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Cinque Terre is a must. Get a room for the weekend in one of the five towns (Vernazza being my favorite) and just relax. You'll appreciate it after the bustle of Rome.
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      01-30-2012, 06:52 AM   #6
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As far as lockers most train larger stations have them and generally their safe though I'd not leave anything of great value in them anyways. Also learn to pack light as the trains don't have room for large luggage. As far as adapters go there is no "standard" european plug. Some country's use different styles. Buy 2 of those multikits and maybe one with a transformer (small). If you are in Italy you must, as other have said, see Cinque Terra, Vernazza just had a big landslide not sure the condition. But that place is excellent and great food! Lucerne Switzerland is a nice stop on a beautful lake. Amsterdam is another nice place, it's not all about the "red Light district"or Die Wallen as they say. There is always a trip to the Nurburgring which is just up the road from Trier Germany which is a nice spot with some interesting sights.
Couple of things to consider is arranging rooms/hotels ahead of time as much as possible, look to book tours ahead also. Most cities are very simple to get around in, think the tubes in London/Paris...don't pet the homless bums though, they may bite. Something such as an Ipad comes in real handy especially if you have 3g and get a worldwide card. If you want specific or have specific questions let me know.
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      01-30-2012, 07:38 AM   #7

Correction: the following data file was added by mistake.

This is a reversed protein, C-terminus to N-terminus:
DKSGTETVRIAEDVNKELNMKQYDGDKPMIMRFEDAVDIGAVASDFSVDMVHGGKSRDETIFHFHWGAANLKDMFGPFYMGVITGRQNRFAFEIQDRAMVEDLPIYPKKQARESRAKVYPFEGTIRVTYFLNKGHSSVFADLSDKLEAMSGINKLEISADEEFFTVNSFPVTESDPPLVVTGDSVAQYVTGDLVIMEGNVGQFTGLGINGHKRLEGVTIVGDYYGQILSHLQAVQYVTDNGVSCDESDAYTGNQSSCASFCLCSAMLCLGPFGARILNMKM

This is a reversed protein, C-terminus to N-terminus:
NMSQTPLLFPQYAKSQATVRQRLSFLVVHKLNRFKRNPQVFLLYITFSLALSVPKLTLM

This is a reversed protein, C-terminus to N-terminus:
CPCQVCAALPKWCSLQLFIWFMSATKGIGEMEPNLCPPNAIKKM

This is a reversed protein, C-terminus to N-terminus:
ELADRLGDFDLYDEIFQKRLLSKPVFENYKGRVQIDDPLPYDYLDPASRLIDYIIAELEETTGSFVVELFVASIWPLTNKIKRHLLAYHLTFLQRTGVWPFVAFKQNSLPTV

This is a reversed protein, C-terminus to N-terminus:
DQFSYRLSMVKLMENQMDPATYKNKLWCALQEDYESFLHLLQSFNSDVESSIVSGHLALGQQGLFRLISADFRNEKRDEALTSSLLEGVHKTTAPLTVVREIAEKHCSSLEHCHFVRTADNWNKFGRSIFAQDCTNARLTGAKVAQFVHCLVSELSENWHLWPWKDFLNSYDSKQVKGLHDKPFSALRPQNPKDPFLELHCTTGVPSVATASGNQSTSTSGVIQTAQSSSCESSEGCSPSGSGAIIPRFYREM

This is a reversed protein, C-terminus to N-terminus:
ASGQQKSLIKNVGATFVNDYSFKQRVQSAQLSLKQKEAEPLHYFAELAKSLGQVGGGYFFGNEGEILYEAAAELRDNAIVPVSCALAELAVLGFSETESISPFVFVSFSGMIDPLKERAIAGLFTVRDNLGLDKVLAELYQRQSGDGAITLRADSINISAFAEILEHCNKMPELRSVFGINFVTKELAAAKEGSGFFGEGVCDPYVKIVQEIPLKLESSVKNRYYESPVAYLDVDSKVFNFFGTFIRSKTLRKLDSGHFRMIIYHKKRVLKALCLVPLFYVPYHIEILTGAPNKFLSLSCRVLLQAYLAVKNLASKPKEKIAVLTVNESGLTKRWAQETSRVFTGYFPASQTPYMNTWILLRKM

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When i landed in Italy I picked up a prepaid SIM card from service provider TIM for eur10. it came with a eur5 balance and 30 days free data. This was handy for searching and Googlemaps.
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      01-30-2012, 07:51 AM   #8
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Thanks everyone!

Yeah I def knew I needed to get the electrical adapter but was only going to buy 1 kit. As far as our luggage goes we have 2 decent 22'' Tumi bags that we were going to use. We weren't even going to bother with our 30'' bag. I have a very collapsible duffel bag that I am going to roll up to overflow into as the trip goes on.

We were def planning on bringing our iPad but ours is just wifi. Are there enough wifi hotspots to get by or should I look into getting a 3g iPad?

Amsterdam/Germany got cut. Germany mainly because I plan on doing euro delivery in the next 5 or so years. At that time I was thinking of doing a more eastern euro tour. Amsterdam, Stuggart, Munich, Zurich, Prague etc. Amsterdam I hear made it illegal for tourists to smoke and that took away some of the appeal lol.